Most of the games that are in Dubuque, have only one referee and two linesman. In those games, a lot of extra activity went uncalled. The play coming from behind is rarely watched by the referees, which results in a good chance to give a slash to the knee of the opponent.

      • Chris Peters says:

        I know it’s not the same thing, but the goal of fighting is to hit the other guy in the face, right? So ban one instance of targeting the head, but allow another?
        It’s less about how many fights result in hits to the head, it’s about the intent to hit the head.

        Totally agree that there has to be stronger education on the dangers of blows to the head. Absolutely a great idea and hopefully one that gets put into practice.

        The USHL is on a staggered four-official system, I believe. So they have games with both three and four.

  8. barney says:

    I am not saying you can not have an opinion. I am saying I find it interesting that people who are on the negative side of the fence generally have less experience overall with the game of hockey. Of course this is not always the case but more often than not it is.

    With respect to the comment of a 16 year old fighting a 19 year old. This is where the unspoken rules of fighting come into effect. I have seen upwards of 200 games this season and I can not think of an instance where there was a rookie 16 year old fighting a much older player against their will. I can not even think of an instance where an older player challenged a younger player to fight. Generally when there is a 16 year old fighting anyone older than 17 it is, for the most part, initiated by the 16 year old who is trying to make a bit of a name for themselves.

    The players know who is tough. They know who has fought. Who will fight. Who won’t fight. Who they don’t want to fight.

    On the rare occasion over the years where a 19/20 year old does go after a 16 year old I can promise you that the whole league takes notice and that player is targeted to some extent. A great example was a number of years back I was at a game in Saskatoon and Ned Lukacevik was playing with the Swift Current Broncos. A night or two previous Lukacevik (20 years old) had really gone after a 16 year old playing for the PA Raiders. Word travels fast in hockey as everyone has played with or against each other at some point. It’s 2 nights later in Saskatoon. I can’t tell you the score of that game and I don’t know if the Blades could either because it seemed as though their focus was to run old Ned right out of the rink. It had nothing to do with retribution on one of their own players. It had to do with the code of junior hockey. It had to do with player policing.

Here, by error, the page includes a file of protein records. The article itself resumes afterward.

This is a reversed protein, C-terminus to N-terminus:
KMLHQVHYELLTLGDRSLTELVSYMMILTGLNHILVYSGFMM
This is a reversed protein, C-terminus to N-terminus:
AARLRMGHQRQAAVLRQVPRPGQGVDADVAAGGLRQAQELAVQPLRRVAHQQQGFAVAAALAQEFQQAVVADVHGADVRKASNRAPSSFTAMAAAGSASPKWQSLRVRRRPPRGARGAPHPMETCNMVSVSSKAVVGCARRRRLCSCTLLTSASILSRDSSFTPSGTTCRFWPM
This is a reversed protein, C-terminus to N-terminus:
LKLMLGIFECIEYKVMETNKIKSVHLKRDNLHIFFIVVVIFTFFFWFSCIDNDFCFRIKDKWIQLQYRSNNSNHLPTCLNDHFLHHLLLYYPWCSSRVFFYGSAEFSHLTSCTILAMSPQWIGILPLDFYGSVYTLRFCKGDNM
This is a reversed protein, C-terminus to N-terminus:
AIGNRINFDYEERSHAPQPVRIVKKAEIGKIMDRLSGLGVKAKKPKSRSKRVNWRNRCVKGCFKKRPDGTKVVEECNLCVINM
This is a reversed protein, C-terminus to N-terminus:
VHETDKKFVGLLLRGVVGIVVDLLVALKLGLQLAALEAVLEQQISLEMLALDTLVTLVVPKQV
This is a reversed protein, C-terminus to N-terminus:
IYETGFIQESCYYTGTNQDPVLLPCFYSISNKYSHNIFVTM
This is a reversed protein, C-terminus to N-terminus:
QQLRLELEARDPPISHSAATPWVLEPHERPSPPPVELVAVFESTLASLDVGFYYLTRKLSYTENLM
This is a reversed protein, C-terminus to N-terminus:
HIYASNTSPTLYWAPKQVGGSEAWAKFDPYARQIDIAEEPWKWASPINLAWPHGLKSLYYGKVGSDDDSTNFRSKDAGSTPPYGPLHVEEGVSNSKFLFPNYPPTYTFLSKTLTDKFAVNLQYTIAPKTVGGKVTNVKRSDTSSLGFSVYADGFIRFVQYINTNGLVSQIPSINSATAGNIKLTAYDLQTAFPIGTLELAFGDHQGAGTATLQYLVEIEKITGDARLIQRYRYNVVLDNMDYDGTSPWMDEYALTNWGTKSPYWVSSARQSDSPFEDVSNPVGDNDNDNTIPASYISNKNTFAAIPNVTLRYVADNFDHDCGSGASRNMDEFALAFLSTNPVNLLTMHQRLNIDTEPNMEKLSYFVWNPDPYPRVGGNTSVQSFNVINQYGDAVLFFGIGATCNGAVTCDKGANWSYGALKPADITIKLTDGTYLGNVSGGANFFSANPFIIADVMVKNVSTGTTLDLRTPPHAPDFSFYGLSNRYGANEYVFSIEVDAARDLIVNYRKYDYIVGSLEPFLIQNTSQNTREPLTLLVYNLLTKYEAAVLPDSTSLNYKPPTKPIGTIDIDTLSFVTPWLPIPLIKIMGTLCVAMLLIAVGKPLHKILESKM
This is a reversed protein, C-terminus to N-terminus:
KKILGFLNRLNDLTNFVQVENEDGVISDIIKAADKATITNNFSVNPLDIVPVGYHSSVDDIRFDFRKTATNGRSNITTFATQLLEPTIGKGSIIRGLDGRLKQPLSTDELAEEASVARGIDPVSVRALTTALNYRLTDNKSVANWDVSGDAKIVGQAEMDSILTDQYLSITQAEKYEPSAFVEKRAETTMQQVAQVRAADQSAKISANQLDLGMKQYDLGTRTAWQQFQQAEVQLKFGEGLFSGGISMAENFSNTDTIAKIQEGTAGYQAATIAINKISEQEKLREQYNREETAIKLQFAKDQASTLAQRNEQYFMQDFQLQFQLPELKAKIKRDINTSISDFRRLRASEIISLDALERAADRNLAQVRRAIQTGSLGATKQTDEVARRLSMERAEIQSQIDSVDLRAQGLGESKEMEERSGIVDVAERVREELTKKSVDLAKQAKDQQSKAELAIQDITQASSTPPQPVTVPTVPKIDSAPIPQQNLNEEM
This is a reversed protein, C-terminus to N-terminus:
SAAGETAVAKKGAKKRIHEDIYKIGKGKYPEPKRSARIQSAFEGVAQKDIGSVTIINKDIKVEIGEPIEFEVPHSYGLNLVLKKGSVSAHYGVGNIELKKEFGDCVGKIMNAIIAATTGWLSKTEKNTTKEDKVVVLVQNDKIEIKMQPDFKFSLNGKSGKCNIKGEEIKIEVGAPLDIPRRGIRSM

Now a ref in Saskatoon could not give Lukacevik a penalty because of what happened a night or two before in a completely different game but the players could sure get involved and let him know that what he did was pretty unacceptable. Ned had to fight 2/3 times that night in between the shifts he was getting run through the boards. I can tell you watching Lukacevik the rest of that season that he was a little more thoughtful with the players he mixed it up with. In this particular instance if fighting was not apart of the game either Lukacevik would of continued to run around and take liberties on 16 year olds or someone would of got Ned so bad that it would/could of ended his career. All because they couldn’t drop the gloves to settle it.

    You say fighting needs to be taken out of junior hockey to protect the 16 year olds. I say it needs to be kept in to protect the 16 year olds.

    • Chris Peters says:

      So this is a good example of how the players are terrible policemen. So a guy does something stupid like challenge a 16-year-old and has to fight 2-3 times in a totally different game? Great. He never fights a 16-year-old again. Lesson learned, but at what cost?

      Why is it up to the teenagers to teach a guy a lesson anyway? Clearly old Ned was disrespectful of “the code,” but then payed dearly for it with getting cheap-shotted, run through the boards and multiple fights. How does this sound OK?

      My support for the ban is not solely to protect 16-year-olds, though I’m not sure how fighting protects them better than no fighting.